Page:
Japanese should embrace activism as apology

Japanese students and scholars stage a demonstration march to protest against controversial security bills which would expand the remit of the country's armed forces, in front of the National Diet in Tokyo on 31 July 2015. (Photo: AAP).

Author: Akiko Takenaka, University of Kentucky

15 August 2015 marks the 70th anniversary of Emperor Hirohito’s historic speech of surrender ending the Asia Pacific theatre of World War II. Speculation about what Abe will say on this year’s anniversary has been more intense than in previous years due to the prime minister’s nationalistic agenda. Read more…

China takes the lead on the silk road

China worker Sudan

Author: Paul Hubbard, ANU

China has accepted that its newfound economic clout as the world’s largest economy (in purchasing price parity terms) comes with responsibilities for economic leadership. Within two years the Asian Infrastructure Investment Bank grew from a proposal put on the table by China alone to a US$100 billion multilateral agreement supported by 57 countries. Read more…

The next step for the US-Japan alliance

Japan Ground Self Defense Forces' type 92 anti-landmine missile firing while 74 tanks stand by during an exercise at the Higashi-Fuji training ground in Gotemba, some 100 kilometres west of Tokyo. (Photo: AAP).

Author: Hitoshi Tanaka, JCIE

US-Japan relations gained momentum with Prime Minister Shinzo Abe’s US visit in late April. Abe’s historic speech to a joint sitting of the Congress was well received. The two countries also announced the first revision of the US-Japan Defense Cooperation Guidelines since 1997, based on the understanding that the Japan Self-Defense Force (SDF) will take on a larger role and US-Japan security cooperation will be expanded. Read more…

China’s negotiation strategies at the crossroads of international trade

Chinese Minister of Commerce Dr Gao Hucheng speaks during the signing ceremony of the Free Trade Agreement between Australia and China.

Authors: He Fan, CASS, and Xiaoming Pan, SIIS

The international trading system is at a crossroads. While the Doha Round of WTO negotiations remains deadlocked, new trade rules are being called for to adjust for new realities, such as the expansion of global value chains (GVCs). This means for the first time since the establishment of the WTO in 1995, regionalism has prospered over multilateralism, with the parallel emergence of three mega-regional trade negotiation platforms. With this in mind, China must reconsider its approach to negotiating trade agreements. Read more…

The trouble with Japan’s new security bills

People shout slogans as they hold a banner during a rally to protest against controversial security bills which would expand the remit of the country's armed forces, in front of the National Diet in Tokyo on 27 July 2015. (Photo: AAP)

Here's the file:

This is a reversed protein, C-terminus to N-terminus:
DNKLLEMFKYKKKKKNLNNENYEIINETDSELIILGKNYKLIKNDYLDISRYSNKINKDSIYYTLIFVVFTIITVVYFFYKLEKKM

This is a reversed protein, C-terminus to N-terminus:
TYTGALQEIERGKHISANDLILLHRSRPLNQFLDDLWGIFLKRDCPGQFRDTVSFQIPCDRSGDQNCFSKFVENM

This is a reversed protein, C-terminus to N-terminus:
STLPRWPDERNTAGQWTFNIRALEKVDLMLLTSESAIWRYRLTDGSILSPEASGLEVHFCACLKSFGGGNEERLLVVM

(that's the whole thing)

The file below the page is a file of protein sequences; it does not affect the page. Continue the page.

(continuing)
Author: Peter Drysdale, East Asia Forum

The debate over Japan’s new security bills, which seek to overhaul post-war defence policies, has shifted to the upper house and the streets, as Prime Minister Shinzo Abe presses on to secure their passage into legislation. On 16 July the lower house passed the package of bills in a vote that was boycotted by opposition parties as tens of thousands protested outside the Diet. Read more…

Storm brews over Japan’s new security laws

Students and scholars stage a demonstration march to protest against controversial security bills which would expand the remit of the country's armed forces, in front of the National Diet in Tokyo on 31 July 2015. (Photo: AAP)

Author: Ben Ascione, ANU

On 16 July 2015 Japan’s lower house passed a package of security related-bills in a vote that was boycotted by opposition parties as tens of thousands protested outside the Diet.

Under the Article 9 ‘peace clause’ of its post-war constitution, Japan foreswears the use of military force as a means of settling international disputes. Read more…

Japan’s defence and diplomacy heading in the wrong direction

Protesters walk towards the National Diet building in a demonstration march on 28 July 2015 against the Abe government’s controversial security bills which would expand the remit of the country's armed forces. (Photo: AAP).

Author: Arthur Stockwin, Oxford University

Japan is at a momentous turning point. On 16 July 2015 the government of Shinzo Abe used its big majority in the House of Representatives to override objections from opposition parties and pass legislation permitting collective self-defence (CSD). But this is one of several misdirected solutions following years of conservative revisionism. Read more…